And no, as you’ve likely guessed by now, playing kickball was not part of his job description.


Meet Stephen Whigham, an employee of the PR firm Jackson Dawson Communications.

After being instructed by his boss to organize an employee team-building event, Whigham put together a voluntary kickball game, which he decided to play in.

While avoiding a tag, Whigham shattered two bones in his leg, which required two surgeries, and he’ll eventually have to undergo a knee replacement.

After much legal wrangling, the South Carolina Supreme Court ruled that he should get workers’ compensation benefits, although a hearing will be held to determine the final amount.

The state’s highest court said he’s entitled to benefits because he was expected to attend the game as part of his professional duties – after all, he was the one who organized it.

Did he have to play?

But that wasn’t everyone’s opinion.

According to The Times‘ report, workers’ comp commissioners initially denied Whigham’s claim, saying the game was voluntary.  An appeals court agreed.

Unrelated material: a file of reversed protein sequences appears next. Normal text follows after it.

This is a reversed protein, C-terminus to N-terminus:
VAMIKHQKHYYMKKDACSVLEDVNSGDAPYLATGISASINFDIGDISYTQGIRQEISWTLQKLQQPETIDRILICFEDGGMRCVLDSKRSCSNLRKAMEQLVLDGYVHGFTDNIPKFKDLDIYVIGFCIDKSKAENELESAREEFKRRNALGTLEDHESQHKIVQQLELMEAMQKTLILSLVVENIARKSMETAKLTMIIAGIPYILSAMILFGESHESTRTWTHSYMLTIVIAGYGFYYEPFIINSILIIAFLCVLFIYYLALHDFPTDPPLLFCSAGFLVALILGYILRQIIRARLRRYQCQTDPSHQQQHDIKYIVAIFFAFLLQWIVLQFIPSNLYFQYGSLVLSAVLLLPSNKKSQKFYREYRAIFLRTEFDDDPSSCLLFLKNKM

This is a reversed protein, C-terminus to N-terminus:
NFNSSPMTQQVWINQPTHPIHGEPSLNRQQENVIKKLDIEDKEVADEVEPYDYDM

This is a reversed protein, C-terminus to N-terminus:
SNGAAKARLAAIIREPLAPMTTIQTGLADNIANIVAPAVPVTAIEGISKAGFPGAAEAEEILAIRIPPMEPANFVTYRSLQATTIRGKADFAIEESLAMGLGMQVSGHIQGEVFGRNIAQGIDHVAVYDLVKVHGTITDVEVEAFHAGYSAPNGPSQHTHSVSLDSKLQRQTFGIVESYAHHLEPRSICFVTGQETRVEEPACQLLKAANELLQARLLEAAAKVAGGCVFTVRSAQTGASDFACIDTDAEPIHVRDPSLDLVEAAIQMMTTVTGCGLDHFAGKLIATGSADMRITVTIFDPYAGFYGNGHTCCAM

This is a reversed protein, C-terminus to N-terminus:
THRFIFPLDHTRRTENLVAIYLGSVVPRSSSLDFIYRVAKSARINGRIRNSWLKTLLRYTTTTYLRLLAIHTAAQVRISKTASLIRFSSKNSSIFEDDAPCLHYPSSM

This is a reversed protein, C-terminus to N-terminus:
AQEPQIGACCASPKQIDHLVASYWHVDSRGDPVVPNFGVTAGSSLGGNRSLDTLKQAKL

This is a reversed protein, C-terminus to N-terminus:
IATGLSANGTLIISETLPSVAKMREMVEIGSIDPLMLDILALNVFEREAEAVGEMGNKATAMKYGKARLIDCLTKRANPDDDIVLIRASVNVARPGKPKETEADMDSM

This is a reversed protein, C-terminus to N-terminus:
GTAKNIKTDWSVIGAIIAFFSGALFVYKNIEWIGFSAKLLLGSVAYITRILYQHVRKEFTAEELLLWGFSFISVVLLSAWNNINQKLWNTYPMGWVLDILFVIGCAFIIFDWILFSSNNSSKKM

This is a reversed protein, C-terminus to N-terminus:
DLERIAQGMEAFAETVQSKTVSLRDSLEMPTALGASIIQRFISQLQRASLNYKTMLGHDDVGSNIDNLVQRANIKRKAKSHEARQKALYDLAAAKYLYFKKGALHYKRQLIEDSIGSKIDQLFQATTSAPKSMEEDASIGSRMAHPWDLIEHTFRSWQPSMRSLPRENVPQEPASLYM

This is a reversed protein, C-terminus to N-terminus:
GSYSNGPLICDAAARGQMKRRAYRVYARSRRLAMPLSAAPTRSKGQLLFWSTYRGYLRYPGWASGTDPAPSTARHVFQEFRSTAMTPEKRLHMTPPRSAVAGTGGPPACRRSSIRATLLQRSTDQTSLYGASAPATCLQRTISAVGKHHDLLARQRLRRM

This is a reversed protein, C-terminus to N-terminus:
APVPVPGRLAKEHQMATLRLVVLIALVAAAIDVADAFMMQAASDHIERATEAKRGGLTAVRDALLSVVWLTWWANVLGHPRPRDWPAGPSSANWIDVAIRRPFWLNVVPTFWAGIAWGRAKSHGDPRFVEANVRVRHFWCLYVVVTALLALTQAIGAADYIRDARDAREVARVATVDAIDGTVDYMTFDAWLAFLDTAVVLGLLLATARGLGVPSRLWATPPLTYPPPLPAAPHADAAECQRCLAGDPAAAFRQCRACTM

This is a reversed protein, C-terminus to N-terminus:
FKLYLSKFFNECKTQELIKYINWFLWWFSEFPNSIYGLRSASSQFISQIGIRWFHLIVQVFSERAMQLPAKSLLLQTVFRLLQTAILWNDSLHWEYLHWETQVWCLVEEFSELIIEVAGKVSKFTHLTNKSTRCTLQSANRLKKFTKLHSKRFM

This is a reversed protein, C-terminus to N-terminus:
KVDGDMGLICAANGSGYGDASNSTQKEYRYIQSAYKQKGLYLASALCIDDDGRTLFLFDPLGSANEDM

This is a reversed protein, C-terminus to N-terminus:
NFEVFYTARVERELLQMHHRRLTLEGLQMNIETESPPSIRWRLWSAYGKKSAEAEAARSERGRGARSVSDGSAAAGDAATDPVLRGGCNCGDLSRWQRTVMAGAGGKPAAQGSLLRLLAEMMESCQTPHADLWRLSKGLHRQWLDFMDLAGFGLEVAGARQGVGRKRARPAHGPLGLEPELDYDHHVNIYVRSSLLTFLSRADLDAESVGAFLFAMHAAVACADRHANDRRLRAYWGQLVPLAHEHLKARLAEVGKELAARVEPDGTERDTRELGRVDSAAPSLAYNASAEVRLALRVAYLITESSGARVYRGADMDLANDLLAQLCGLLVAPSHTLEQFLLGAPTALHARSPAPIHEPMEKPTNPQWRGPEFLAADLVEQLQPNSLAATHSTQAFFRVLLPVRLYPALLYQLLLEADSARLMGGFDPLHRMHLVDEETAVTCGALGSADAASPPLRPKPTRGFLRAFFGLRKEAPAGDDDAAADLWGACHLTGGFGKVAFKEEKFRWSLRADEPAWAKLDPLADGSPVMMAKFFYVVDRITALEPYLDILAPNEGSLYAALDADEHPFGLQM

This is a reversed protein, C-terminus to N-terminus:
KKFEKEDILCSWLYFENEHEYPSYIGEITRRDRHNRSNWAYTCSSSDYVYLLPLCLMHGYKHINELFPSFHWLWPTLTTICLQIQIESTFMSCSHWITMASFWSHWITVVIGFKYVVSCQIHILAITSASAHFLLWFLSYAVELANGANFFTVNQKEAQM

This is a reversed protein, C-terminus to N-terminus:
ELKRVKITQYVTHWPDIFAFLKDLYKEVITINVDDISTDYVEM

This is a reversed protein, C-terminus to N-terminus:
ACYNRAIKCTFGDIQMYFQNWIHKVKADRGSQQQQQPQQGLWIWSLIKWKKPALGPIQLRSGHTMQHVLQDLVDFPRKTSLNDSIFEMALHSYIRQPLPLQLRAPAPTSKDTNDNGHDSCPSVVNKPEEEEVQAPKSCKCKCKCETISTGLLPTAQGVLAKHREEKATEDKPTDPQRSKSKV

But, nevertheless, Whigham’s case found its way into the hands of the South Carolina Supreme Court.

There it was ruled his organization of the game obligated him to attend – therefore, he gets comp.

Still, two dissenting justices questioned whether or not he had to play, even if he had to attend.

How to control comp

Don’t want to open yourself up to this kind of workers’ comp claim?  Make sure employees know what’s voluntary and what’s not.

It’s possible that had Whigham’s supervisor made it clear that his participation in the game was voluntary (even if he had to attend), the original commission ruling would have stood.


Source: HR Morning